Like the rest of the country this week, my thoughts have been on remembering details from the morning of Sept. 11, 2001. The destruction of the World Trade Center left Americans in shock and terror — and awestruck that such a horrific act of terrorism was possible on American soil. In grief and disbelief, I, like much of America, was glued to the television in the aftermath of the destruction of the World Trade Center. And because of that shared experience, the most memorable, iconic images from Sept. 11 that we talk about this week will be based on the touching images and stories shared with the world from the journalists and photographers at Ground Zero: smoke and fire coming from the towers themselves, first responders rushing through debris and disaster, everyday people helping each other to safety, and seas of dazed New Yorkers evacuating lower Manhattan on foot.
Nearly 15 years after the Sept. 11 attacks, the images from that morning remain among the most emotional — and sometimes controversial — in U.S. history. And if the images themselves are enough to recall the horror and devastation of that morning, the stories behind them will truly leave you reeling. Here are some of the images that we're still talking about, 14 years later.
Edward Fine, "The Dust Man"
Edward Fine had been waiting for an elevator in the World Trade Center's North Tower when American Airlines Flight 11 crashed into the building. Thinking a bomb had gone off somewhere in the tower, Fine and others headed down 78 flights of stairs, emerging just as a second plane hit the South Tower. Agence France-Presse photographer Stan Honda took the famous photo of Fine walking out of the wreckage with his head bowed, face covered, and his briefcase still in hand.
Fine told The Today Show years later that his thoughts that morning were on simply staying alive: “I was focused in on: I must get uptown, I must keep surviving, I must walk. And I wasn’t looking or thinking about anything other than surviving.”
Firefighters Raise The Flag At Ground Zero
According to USA Today, firefighters Daniel McWilliams, George Johnson, and William Eisengrein didn't realize they were being photographed while they raised the U.S. flag at the World Trade Center in the aftermath of the attacks.
Marcy Borders, "The Dust Lady"
Marcy Borders had just started a job as a legal assistant at Bank of America in September 2001. Borders, then 28 years old, and her co-workers were trapped on the 81st floor when a Boeing 767 crashed into the North Tower. Borders made her way out of the tower just before it collapsed. Photos of "The Dust Lady" quickly made their rounds through national and international news, making the image one of the most memorable from the morning of 9/11. AFP photographer Stan Honda, who took the dramatic photo of Borders exiting the wreckage, recounted the scene in a Facebook post:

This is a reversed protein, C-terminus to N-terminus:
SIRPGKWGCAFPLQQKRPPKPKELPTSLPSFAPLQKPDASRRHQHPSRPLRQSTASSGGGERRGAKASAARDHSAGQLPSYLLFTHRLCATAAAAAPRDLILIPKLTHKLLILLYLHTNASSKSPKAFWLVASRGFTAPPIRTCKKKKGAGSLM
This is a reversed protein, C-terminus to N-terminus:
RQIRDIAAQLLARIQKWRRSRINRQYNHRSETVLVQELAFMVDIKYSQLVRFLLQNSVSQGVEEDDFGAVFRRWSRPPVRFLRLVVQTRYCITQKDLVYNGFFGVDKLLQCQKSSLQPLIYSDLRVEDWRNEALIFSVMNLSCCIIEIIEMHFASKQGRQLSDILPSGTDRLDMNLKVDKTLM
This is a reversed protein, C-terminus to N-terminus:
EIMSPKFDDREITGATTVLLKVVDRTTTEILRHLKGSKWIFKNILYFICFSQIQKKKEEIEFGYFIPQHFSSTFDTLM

I was near a building lobby and a police officer was pulling people into the entrance to get them out of the danger. I went in and outside became black for a few minutes. A woman came in completely covered in gray dust. You could tell she was nicely dressed for work and for a second she stood in the lobby. I took one shot of her before the police officer started to direct people up a set of stairs, thinking it would be safer off the ground level.
Sadly, "The Dust Lady" died in August from stomach cancer, a condition Borders and her family believe stemmed from the dust and debris she was exposed to during the attacks.
The Falling Man
Some of the most iconic photos from the Sept. 11 attacks are rarely seen by the public. On the morning of Sept. 11, hundreds of people fell to their deaths from the World Trade Center. Some of those deaths were captured on film by Associated Press photographer Richard Drew. When the images appeared in the New York Times soon after, readers were outraged, calling them voyeuristic and crass. Many of the daily newspapers declined to run the photos, according to Vice.com. Ten years later, Drew spoke to the Daily Beast about why so many people still have a visceral response to his "Falling Man" series:
I never counted how many people I photographed falling from the building that day. I think there were seven or eight photos in the ‘Falling Man’ sequence. [...] I think people are drawn to it and I guess repulsed by it in that they feel it could be them in that situation. For me, it’s a very quiet moment. It’s not a violent picture in any way. I think some people are turned off by this picture because it could be their fate. But it’s not a part of this man’s death, it’s a part of his life.